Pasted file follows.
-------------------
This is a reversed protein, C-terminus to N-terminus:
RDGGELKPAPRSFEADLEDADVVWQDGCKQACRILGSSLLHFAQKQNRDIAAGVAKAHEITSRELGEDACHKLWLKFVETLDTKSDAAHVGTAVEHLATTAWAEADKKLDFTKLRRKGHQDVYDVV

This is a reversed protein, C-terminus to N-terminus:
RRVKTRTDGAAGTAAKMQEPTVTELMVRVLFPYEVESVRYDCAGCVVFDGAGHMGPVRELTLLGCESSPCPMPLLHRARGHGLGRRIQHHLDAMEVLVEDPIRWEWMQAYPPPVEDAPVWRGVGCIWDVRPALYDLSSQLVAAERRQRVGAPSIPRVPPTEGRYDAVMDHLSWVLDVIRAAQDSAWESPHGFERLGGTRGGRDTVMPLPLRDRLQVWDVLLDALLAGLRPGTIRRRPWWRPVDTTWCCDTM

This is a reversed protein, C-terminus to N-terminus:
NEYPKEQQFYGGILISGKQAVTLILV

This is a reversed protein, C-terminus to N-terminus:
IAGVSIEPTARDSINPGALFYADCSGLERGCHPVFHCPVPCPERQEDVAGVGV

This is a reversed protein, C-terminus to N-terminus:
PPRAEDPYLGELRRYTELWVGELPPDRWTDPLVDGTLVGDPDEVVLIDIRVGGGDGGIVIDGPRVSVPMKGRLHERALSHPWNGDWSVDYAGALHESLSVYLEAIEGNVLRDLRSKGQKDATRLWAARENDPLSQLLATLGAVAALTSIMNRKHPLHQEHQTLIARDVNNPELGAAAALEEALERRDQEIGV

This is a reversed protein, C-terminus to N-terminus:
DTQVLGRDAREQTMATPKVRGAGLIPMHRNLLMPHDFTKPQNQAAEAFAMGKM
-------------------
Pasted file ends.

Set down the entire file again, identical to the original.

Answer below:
This is a reversed protein, C-terminus to N-terminus:
RDGGELKPAPRSFEADLEDADVVWQDGCKQACRILGSSLLHFAQKQNRDIAAGVAKAHEITSRELGEDACHKLWLKFVETLDTKSDAAHVGTAVEHLATTAWAEADKKLDFTKLRRKGHQDVYDVV

This is a reversed protein, C-terminus to N-terminus:
RRVKTRTDGAAGTAAKMQEPTVTELMVRVLFPYEVESVRYDCAGCVVFDGAGHMGPVRELTLLGCESSPCPMPLLHRARGHGLGRRIQHHLDAMEVLVEDPIRWEWMQAYPPPVEDAPVWRGVGCIWDVRPALYDLSSQLVAAERRQRVGAPSIPRVPPTEGRYDAVMDHLSWVLDVIRAAQDSAWESPHGFERLGGTRGGRDTVMPLPLRDRLQVWDVLLDALLAGLRPGTIRRRPWWRPVDTTWCCDTM

This is a reversed protein, C-terminus to N-terminus:
NEYPKEQQFYGGILISGKQAVTLILV

This is a reversed protein, C-terminus to N-terminus:
IAGVSIEPTARDSINPGALFYADCSGLERGCHPVFHCPVPCPERQEDVAGVGV

This is a reversed protein, C-terminus to N-terminus:
PPRAEDPYLGELRRYTELWVGELPPDRWTDPLVDGTLVGDPDEVVLIDIRVGGGDGGIVIDGPRVSVPMKGRLHERALSHPWNGDWSVDYAGALHESLSVYLEAIEGNVLRDLRSKGQKDATRLWAARENDPLSQLLATLGAVAALTSIMNRKHPLHQEHQTLIARDVNNPELGAAAALEEALERRDQEIGV

This is a reversed protein, C-terminus to N-terminus:
DTQVLGRDAREQTMATPKVRGAGLIPMHRNLLMPHDFTKPQNQAAEAFAMGKM